How to Give an Awesome Writing Critique— Guest Blog by Brittany Touris

September 24, 2014 / Brittany Touris / A while back I did a post on how to get your work critiqued. I talked about how to humbly accept the advice of fellow writers without getting offended. But what do you do when you’re on the other side of things? It’s important when critiquing others’ work that you do a thorough job, but also that you don’t tear it apart.

Here are some tips to help you give an awesome critique.

  1. If you notice a pattern in their grammar or sentence structure, only mark it for the first 2-3 pages. If they’re making the same mistakes throughout the whole piece, it’s likely they don’t even know they’re doing it. If you mark it on the first few pages, they’ll get a sense of what you mean and then they’ll be able to go through and fix the rest. This also saves you from a lot of tedious work.
  2. Remember certain things are only your opinion. If you don’t like the character, it doesn’t mean every reader will dislike him or her. If you don’t like the style of writing, you might just not be used to it. And if it’s a genre you don’t usually read, there will probably be parts you don’t like. It’s okay to share these opinions, as long as you don’t state them like they’re facts.
  3. Mention parts you didn’t understand or that you had to read more than once. Even if you figured it out and all the information is there, if you had trouble reading it, someone else probably will too. If the writer wants to make it confusing, that’s up to them. But it could have been inadvertent, so let them know.

Don’t even apologize to the joker.

Never apologize for a critique. Don’t say things like, “Maybe I’m just dumb, but…” Or “Sorry to bring this up again.” They submitted their story to you so they could get your opinion, so give them exactly that. There’s no wrong way to read a piece and whatever feedback you have will surely help them better it.

  1. Ask a lot of questions. Usually it’s best to wait to ask the questions until after you’ve finished talking about your initial reaction. This way, the writer’s input doesn’t sway what you thought of the piece, as it stands alone. Once you’ve said everything, though, ask every question you had while reading. Some things the writer may not want to divulge yet, if it’s part of a bigger work. Still there is no harm in asking. The writer will usually be glad to have a chance to explain him or herself. And you can let them know if their intentions came through or not.
  2. Give positive feedback too. Sure, the point of critiques is to talk about what they still need to work on, but positivity is always welcome. It also helps to know what not to change. What’s working for the story is just as important to know as what’s not working.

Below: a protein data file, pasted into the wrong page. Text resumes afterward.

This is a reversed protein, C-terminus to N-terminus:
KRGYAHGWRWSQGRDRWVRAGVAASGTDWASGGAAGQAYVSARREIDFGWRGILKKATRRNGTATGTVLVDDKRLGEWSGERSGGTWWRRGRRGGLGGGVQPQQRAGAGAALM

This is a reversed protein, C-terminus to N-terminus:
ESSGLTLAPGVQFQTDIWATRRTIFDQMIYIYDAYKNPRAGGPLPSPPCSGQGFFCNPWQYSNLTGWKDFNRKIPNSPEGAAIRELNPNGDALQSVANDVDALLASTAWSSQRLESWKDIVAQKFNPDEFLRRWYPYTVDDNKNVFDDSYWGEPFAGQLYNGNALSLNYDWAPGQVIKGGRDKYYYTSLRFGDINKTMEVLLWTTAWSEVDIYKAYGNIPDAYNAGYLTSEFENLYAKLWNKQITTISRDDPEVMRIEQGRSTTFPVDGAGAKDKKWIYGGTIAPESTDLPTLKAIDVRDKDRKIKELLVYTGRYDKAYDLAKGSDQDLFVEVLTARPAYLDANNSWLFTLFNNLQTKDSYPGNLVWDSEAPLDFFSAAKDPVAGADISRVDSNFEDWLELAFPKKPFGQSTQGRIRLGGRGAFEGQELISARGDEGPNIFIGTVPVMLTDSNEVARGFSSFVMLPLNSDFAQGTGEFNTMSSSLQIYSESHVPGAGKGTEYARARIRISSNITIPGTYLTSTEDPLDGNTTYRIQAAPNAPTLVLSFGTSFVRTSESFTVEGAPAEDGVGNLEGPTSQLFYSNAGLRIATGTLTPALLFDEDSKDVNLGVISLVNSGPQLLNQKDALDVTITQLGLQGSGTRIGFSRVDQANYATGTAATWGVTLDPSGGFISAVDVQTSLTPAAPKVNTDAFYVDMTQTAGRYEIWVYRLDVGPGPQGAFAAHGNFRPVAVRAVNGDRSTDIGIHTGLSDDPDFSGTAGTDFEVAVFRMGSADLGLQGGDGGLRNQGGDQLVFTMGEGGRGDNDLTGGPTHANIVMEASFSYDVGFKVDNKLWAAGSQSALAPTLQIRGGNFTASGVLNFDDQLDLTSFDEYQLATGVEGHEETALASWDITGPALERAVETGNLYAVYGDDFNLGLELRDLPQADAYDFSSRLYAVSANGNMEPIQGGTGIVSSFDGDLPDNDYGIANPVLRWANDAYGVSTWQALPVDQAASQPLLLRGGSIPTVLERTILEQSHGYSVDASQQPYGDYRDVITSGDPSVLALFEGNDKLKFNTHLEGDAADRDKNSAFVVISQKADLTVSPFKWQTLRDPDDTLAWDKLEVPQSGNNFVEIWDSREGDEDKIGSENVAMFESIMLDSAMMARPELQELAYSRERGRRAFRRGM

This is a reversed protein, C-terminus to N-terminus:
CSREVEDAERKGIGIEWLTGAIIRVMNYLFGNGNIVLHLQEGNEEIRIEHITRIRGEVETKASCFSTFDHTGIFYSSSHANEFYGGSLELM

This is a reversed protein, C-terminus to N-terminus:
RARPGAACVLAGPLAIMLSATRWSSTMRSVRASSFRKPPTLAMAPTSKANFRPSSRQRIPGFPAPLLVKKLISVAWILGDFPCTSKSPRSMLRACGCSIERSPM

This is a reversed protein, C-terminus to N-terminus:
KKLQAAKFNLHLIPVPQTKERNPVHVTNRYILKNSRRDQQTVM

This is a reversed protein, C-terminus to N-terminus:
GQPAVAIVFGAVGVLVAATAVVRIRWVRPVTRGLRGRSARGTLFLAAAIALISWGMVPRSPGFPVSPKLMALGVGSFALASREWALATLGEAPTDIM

Try these out at your next critique session and let me know how it goes for you!

Guest Blog by K. L. Gore: The Great Idea for a Book

It happened again. I went to a party, struck up a conversation with a very nice guy, and when he found out I was a writer, he said the inevitable: “Really? I have a great idea for a book.”

I wish I had a pen for every time someone said that same sentence to me. I would never run out of ink again. Anyone can come up with a “great” idea. Most of the time, that idea has already been done. And if it hasn’t, a variation of it has. Listen up…your idea is not genius.

The genius lies in how you construct your idea. In other words…how you implement that idea into a story.

Let’s take an example…an easy one. Harry Potter. Boy has a special gift. Only he can destroy the enemy. In the end, he wins.

That plot has been around for centuries. (David and Goliath, anyone?) But J.K. Rowling masterfully creates an entire hidden world of witches and wizards around it. And she sprinkles mythology throughout…bringing the familiar into the fold.

The other part I love about people who want to let me know they have a “great” idea for a book…most of the time they add, “Tell you what. I’ll give you my idea, you can write it, and we’ll split the profit.”

Really? You will come up with an idea…maybe spend ten minutes on it…then I can spend the next two years crafting it into a publishable book…and we can split the money 50/50? How lucky for me I bumped into you!

I suppose we could make a deal. If you build houses, how about I design one, hand you the picture, you build it, and then we split the profit after it sells? Or, wait, how about this? If you own a restaurant, I’ll mention what should be on the menu, you make sure the chefs make those meals, and we will split the profit!

Sounds silly? Then how about this? Instead of sharing your “great” idea with me, you spend the next ten years learning how to write a book, then write the dang thing yourself.

Ninety-five percent of those people with “great” ideas won’t even try. Four percent will give up before they finish the story. But one percent will make a go of it. And perhaps a handful of those people will succeed.

But a full 100% will understand…writing is demanding. Having an idea is only a fraction of the work involved. Making that idea work throughout the entire novel and finding a satisfying conclusion involves patience, research, and many hours of sitting at a computer screen praying loose ends can be tied up and readers will find the story plausible.

So when people tell me they have a “great” idea for a book and maybe they should have me write it (and split the profits), I tell them that I have more than enough ideas in my head, thank you very much. But that if they truly believe in their idea, then they should sit down and start writing that book.

It’s not going to write itself.